The diff code represents paths using the diff_filespec struct. This struct has a sha1 to represent the sha1 of the content at that path, as well as a sha1_valid member which indicates whether its sha1 field is actually useful. If sha1_valid is not true, then the filespec represents a working tree file (e.g., for the no-index case, or for when the index is not up-to-date). The diff_filespec is only used internally, though. At the interfaces to the diff subsystem, callers feed the sha1 directly, and we create a diff_filespec from it. It's at that point that we look at the sha1 and decide whether it is valid or not; callers may pass the null sha1 as a sentinel value to indicate that it is not. We should not typically see the null sha1 coming from any other source (e.g., in the index itself, or from a tree). However, a corrupt tree might have a null sha1, which would cause "diff --patch" to accidentally diff the working tree version of a file instead of treating it as a blob. This patch extends the edges of the diff interface to accept a "sha1_valid" flag whenever we accept a sha1, and to use that flag when creating a filespec. In some cases, this means passing the flag through several layers, making the code change larger than would be desirable. One alternative would be to simply die() upon seeing corrupted trees with null sha1s. However, this fix more directly addresses the problem (while bogus sha1s in a tree are probably a bad thing, it is really the sentinel confusion sending us down the wrong code path that is what makes it devastating). And it means that git is more capable of examining and debugging these corrupted trees. For example, you can still "diff --raw" such a tree to find out when the bogus entry was introduced; you just cannot do a "--patch" diff (just as you could not with any other corrupted tree, as we do not have any content to diff). Signed-off-by: Jeff King <> Signed-off-by: Junio C Hamano <>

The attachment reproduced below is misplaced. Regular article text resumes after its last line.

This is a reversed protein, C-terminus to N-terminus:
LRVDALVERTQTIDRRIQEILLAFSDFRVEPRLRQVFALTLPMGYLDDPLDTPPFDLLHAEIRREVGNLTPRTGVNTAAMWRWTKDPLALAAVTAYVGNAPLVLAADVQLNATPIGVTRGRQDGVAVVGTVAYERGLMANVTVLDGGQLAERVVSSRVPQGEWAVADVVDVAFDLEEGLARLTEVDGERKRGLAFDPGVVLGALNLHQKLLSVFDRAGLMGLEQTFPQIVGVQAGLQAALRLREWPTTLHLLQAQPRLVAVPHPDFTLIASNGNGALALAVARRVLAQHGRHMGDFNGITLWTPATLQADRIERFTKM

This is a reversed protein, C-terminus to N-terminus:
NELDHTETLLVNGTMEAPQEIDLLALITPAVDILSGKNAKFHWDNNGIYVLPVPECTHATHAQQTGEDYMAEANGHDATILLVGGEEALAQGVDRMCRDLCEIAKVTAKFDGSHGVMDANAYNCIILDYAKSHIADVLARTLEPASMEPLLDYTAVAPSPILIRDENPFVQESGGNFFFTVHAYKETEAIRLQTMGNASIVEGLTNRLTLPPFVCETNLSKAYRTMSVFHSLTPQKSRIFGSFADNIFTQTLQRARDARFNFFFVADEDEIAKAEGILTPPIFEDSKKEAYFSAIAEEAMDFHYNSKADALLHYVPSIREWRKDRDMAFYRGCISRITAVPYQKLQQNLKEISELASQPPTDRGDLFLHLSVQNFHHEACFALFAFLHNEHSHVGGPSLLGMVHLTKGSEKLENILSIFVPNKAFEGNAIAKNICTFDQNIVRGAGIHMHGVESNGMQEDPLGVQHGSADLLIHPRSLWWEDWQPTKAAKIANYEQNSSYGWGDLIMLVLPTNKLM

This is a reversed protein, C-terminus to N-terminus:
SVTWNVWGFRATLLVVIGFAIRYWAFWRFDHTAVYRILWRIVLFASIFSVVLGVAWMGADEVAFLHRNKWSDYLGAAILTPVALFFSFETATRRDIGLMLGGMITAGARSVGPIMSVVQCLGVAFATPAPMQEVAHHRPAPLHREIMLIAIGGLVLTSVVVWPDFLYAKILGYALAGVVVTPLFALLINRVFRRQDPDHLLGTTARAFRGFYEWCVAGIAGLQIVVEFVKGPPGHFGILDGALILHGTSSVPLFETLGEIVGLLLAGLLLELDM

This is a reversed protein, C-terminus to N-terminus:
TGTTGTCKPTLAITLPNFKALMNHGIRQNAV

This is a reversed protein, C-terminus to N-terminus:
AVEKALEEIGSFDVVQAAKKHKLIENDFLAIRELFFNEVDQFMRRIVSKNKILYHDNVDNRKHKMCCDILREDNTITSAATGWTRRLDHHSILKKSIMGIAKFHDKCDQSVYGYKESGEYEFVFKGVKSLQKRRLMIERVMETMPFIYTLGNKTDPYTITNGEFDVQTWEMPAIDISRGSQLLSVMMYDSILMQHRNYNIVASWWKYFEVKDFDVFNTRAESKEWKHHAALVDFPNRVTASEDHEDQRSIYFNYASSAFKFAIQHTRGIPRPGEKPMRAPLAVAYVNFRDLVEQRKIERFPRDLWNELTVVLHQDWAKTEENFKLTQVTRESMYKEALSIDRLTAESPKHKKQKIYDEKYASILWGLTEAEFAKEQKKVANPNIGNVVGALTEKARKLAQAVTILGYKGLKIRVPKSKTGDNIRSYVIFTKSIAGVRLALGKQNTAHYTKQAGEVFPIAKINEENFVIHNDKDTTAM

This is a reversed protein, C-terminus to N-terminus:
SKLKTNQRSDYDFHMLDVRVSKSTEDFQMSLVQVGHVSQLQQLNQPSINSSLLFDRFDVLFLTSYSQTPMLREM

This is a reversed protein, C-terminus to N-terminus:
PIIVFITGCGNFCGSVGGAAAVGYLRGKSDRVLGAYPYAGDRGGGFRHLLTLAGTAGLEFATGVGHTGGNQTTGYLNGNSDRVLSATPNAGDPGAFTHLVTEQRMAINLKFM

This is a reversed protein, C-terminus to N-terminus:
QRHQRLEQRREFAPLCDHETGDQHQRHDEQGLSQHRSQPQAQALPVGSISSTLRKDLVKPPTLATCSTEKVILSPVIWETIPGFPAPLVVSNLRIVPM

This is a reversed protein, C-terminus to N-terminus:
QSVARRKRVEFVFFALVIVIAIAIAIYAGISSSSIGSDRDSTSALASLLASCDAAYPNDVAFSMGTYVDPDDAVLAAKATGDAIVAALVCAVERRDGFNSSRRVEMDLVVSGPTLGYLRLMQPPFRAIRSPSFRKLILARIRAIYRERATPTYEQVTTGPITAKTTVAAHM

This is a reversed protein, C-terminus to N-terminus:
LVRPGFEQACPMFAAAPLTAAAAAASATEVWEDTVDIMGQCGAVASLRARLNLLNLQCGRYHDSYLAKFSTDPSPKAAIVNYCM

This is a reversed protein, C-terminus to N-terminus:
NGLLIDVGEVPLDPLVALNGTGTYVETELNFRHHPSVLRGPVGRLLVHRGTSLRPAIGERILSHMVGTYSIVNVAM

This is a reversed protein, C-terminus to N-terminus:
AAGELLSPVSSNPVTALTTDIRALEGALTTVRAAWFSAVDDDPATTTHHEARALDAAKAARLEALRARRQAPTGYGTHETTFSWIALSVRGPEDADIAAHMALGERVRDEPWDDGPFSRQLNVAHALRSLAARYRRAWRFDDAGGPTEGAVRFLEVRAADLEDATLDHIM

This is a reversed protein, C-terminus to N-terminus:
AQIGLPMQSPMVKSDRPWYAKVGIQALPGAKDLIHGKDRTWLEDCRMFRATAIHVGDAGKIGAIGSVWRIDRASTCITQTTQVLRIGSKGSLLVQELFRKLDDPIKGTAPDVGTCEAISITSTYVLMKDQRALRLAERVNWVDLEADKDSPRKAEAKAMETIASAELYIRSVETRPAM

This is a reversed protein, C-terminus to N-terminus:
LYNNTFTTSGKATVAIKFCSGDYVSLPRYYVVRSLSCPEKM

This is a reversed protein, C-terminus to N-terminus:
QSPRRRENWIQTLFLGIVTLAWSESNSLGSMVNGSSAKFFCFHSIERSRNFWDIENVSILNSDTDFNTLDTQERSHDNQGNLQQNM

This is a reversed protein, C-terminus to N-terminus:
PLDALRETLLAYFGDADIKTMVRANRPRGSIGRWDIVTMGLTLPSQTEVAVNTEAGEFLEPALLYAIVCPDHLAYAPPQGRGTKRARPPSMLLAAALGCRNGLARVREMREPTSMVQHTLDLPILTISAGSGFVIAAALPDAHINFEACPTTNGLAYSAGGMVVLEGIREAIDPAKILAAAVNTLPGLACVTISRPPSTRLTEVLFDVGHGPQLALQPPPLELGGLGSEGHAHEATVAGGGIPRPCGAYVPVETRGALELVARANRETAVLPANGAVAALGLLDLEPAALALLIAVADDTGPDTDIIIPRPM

2012-07-22Merge branch 'jc/sha1-name-more'Junio C Hamano